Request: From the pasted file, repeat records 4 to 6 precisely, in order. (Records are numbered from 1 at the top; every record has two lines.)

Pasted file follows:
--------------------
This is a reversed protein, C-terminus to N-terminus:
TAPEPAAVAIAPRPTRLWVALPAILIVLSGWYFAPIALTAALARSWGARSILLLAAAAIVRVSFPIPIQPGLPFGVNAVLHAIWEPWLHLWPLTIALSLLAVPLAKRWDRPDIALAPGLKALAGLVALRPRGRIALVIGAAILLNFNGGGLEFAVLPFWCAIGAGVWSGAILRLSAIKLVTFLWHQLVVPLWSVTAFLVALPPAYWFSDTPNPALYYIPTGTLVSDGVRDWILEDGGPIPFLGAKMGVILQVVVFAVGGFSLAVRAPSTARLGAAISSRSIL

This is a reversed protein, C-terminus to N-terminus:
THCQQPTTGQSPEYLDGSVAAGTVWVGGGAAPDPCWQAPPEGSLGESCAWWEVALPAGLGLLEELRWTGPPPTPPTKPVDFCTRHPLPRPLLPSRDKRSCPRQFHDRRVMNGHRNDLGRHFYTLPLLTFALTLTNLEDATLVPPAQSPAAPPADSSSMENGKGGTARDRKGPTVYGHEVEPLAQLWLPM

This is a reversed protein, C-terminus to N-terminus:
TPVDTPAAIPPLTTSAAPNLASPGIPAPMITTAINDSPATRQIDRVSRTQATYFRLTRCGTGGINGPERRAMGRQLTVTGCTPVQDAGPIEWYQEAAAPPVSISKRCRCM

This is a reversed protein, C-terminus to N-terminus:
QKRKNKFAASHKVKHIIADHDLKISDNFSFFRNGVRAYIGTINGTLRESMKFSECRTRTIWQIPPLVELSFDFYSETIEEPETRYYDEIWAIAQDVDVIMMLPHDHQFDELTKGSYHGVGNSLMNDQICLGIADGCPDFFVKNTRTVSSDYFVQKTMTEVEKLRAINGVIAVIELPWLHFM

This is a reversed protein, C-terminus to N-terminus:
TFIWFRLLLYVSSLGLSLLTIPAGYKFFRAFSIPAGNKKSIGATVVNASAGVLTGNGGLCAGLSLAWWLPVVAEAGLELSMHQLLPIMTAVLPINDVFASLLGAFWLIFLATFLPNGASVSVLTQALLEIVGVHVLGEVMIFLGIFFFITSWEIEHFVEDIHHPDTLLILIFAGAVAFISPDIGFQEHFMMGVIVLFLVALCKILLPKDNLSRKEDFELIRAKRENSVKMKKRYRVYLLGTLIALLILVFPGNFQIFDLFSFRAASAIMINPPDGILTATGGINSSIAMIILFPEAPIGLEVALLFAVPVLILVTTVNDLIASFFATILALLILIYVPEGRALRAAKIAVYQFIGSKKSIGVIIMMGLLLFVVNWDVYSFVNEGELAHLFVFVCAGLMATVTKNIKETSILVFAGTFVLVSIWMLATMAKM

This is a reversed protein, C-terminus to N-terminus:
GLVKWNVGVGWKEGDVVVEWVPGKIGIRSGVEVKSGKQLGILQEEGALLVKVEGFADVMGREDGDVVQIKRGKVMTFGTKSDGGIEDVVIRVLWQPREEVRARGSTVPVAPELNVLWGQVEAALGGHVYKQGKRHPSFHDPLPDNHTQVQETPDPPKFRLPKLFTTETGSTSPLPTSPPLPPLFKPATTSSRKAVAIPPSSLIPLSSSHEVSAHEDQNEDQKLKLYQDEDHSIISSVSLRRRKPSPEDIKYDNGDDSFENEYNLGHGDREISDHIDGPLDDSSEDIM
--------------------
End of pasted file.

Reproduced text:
This is a reversed protein, C-terminus to N-terminus:
QKRKNKFAASHKVKHIIADHDLKISDNFSFFRNGVRAYIGTINGTLRESMKFSECRTRTIWQIPPLVELSFDFYSETIEEPETRYYDEIWAIAQDVDVIMMLPHDHQFDELTKGSYHGVGNSLMNDQICLGIADGCPDFFVKNTRTVSSDYFVQKTMTEVEKLRAINGVIAVIELPWLHFM

This is a reversed protein, C-terminus to N-terminus:
TFIWFRLLLYVSSLGLSLLTIPAGYKFFRAFSIPAGNKKSIGATVVNASAGVLTGNGGLCAGLSLAWWLPVVAEAGLELSMHQLLPIMTAVLPINDVFASLLGAFWLIFLATFLPNGASVSVLTQALLEIVGVHVLGEVMIFLGIFFFITSWEIEHFVEDIHHPDTLLILIFAGAVAFISPDIGFQEHFMMGVIVLFLVALCKILLPKDNLSRKEDFELIRAKRENSVKMKKRYRVYLLGTLIALLILVFPGNFQIFDLFSFRAASAIMINPPDGILTATGGINSSIAMIILFPEAPIGLEVALLFAVPVLILVTTVNDLIASFFATILALLILIYVPEGRALRAAKIAVYQFIGSKKSIGVIIMMGLLLFVVNWDVYSFVNEGELAHLFVFVCAGLMATVTKNIKETSILVFAGTFVLVSIWMLATMAKM

This is a reversed protein, C-terminus to N-terminus:
GLVKWNVGVGWKEGDVVVEWVPGKIGIRSGVEVKSGKQLGILQEEGALLVKVEGFADVMGREDGDVVQIKRGKVMTFGTKSDGGIEDVVIRVLWQPREEVRARGSTVPVAPELNVLWGQVEAALGGHVYKQGKRHPSFHDPLPDNHTQVQETPDPPKFRLPKLFTTETGSTSPLPTSPPLPPLFKPATTSSRKAVAIPPSSLIPLSSSHEVSAHEDQNEDQKLKLYQDEDHSIISSVSLRRRKPSPEDIKYDNGDDSFENEYNLGHGDREISDHIDGPLDDSSEDIM